When trying to gauge the legacy of Cleveland High running back Isaac Martin, a lot of numbers come to mind:
• 5,451 career rushing yards in three varsity seasons.
• 81 touchdowns.
• 31 varsity wins for the Rams in Martin’s three years.
• A 4.4 time in the 40-yard dash.
But here’s another number that helped land Martin a roster spot in the 77th annual Shrine Bowl of the Carolinas: a 4.3 grade point average.
Martin’s numbers on the field and in the classroom made him an ideal candidate to represent his school and state in the high school football all-star game to be played Dec. 21 in Spartanburg, S.C.
“Ever since middle school, I’ve been on the Principal’s List for some reason,” Martin said with a laugh. “I knew that (doing well in school) was necessary for me to go to the places that I wanted to go. I can pick up on things pretty easily I guess.”
From overlooked to targeted
Picking up things easily was also a strength on the football field, as Martin quickly became the go-to guy for a brand-new program.
As a sophomore, Martin rushed for almost 1,200 yards and helped carry the Rams to the state semifinals in the team’s first year as a varsity program.
“First thing that stands out about Isaac is that he’s a physical specimen,” said Joe Capps, offensive coordinator for the Rams. “Even as a tenth-grader our first varsity year, he was a true varsity player.
“What he did for our program was show everybody this is the level that everybody needs to play at, and that made everyone else try to catch up and play at his level. He helped us get better early because he was so far ahead of everybody.”
It didn’t take long for other teams to take notice of Martin and the upstart Rams, however, and the 5-foot-10, 195-pound running back soon became the primary focus of opposing defenses.
“I don’t think that was a big deal to him,” head coach Marc Morris said of defenses targeting Martin. “I think he understood that he was our go-to guy, and I think he knew it wasn’t just him doing everything. I think he had a great understanding that it was about our team offense in general more than it was just him.”
The extra attention just seemed to help Martin become a better player; he followed his stellar debut season with a pair of 2,100-plus-yard rushing seasons to lead Cleveland into the state playoffs each of the past two years.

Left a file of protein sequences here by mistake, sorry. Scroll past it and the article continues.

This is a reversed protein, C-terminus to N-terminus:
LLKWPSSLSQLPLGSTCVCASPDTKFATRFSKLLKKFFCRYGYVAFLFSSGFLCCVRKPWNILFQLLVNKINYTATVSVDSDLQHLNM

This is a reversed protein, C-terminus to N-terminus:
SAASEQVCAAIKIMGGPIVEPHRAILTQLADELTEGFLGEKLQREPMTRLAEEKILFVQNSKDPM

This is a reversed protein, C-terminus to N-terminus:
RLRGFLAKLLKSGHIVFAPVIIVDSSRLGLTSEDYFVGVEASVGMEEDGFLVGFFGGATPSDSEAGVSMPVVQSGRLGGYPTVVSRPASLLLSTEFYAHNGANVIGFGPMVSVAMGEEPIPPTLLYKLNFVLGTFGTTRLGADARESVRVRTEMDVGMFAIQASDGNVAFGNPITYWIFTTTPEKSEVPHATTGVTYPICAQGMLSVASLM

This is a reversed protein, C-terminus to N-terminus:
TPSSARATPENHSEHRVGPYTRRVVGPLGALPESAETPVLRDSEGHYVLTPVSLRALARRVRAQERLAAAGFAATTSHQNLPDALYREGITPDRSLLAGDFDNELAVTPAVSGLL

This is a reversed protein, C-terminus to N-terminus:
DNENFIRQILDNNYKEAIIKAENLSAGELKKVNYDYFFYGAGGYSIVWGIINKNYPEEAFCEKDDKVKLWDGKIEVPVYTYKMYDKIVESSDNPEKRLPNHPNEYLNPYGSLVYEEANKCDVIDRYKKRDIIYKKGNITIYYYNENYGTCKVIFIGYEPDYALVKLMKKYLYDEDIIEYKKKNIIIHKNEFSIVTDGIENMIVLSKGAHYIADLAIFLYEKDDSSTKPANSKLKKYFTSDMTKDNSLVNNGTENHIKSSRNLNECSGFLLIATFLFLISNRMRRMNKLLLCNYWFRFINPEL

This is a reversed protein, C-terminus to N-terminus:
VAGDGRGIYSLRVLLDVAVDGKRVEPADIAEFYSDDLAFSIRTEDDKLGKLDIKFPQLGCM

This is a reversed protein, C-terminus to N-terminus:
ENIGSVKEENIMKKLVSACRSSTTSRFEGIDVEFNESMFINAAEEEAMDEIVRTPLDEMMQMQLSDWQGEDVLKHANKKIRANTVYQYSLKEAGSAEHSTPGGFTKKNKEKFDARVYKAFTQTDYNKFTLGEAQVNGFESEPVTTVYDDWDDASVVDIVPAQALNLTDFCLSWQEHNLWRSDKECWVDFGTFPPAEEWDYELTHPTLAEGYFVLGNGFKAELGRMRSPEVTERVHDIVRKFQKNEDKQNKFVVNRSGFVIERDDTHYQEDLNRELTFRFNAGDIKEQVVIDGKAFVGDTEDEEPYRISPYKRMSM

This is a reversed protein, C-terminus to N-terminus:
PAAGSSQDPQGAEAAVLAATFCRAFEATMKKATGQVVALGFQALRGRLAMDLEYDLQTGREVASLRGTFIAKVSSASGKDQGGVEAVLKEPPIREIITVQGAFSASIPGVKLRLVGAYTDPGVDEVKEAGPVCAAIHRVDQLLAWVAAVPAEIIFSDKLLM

With the power and speed that Martin has, it’s perhaps easy to overlook what might be the senior’s greatest asset: his drive.
“He’s been our back for four years,” Morris said. “He was kind of the guy we built our program around, and fortunately for us, he was a real hard worker.”
And not just in games. His coaches say Martin worked equally hard in the classroom, at practice and in the weight room because he knew the Rams were going to rely heavily on him.
“His work ethic has been inspirational to everybody,” said Capps, the offensive coordinator. “He will work his butt off to accomplish something or to get over something; he’s everything you want to coach.”
Explaining that he couldn’t stand letting his coaches or teammates down, Martin said he focused on getting better every day because he grasped the importance of his time spent at Cleveland.
“I view myself as a leader on the team,” said Martin, the 2013 Two Rivers 3A Conference Offensive Player of the Year. “I try my hardest all the time because I know I’ll look back on this one day and I don’t want to have any regrets about anything that I’ve done.”
Martin rushed for more than 100 yards eight times this season, and as Capps noted, he always seemed to play best when the stage was the biggest.
The running back had 263 yards and three touchdowns in a thrilling early-season victory over Garner and then 247 yards and three more scores in a pivotal game against Triton that propelled the Rams to the conference championship.
But for Martin, the stage he desires most now is playing this Saturday with some of the best high school players in the Carolinas. The game kicks off at 1 p.m. in Gibbs Stadium on the campus of Wofford College.
“I’m definitely looking forward to it, and I finally get a chance to do my best in front of a big crowd,” Martin said. “I’m just ready to play and show everybody what I’ve got.
“I want to work my tail off along with these other players and make something happen and beat South Carolina.”
Martin will be one of four running backs on the North Carolina roster. The game benefits the Shriners Hospitals for Children.
When high school football returns next fall, the Rams will have to look to someone else to be the leader and to become the go-to guy; Martin will graduate in June.
“We’re proud to have coached him for four years and proud to say he helped start the program at Cleveland High School,” Morris said. “More than just as a running back, but to watch him grow as a person and a student athlete has been a pleasure.
“I know he’s going to be successful at the next level no matter what he does.”
Martin has verbally committed to attend Coastal Carolina University. At Cleveland, he has become the bar future Rams will strive to reach.
In terms of legacy, that far exceeds any number on the playing field.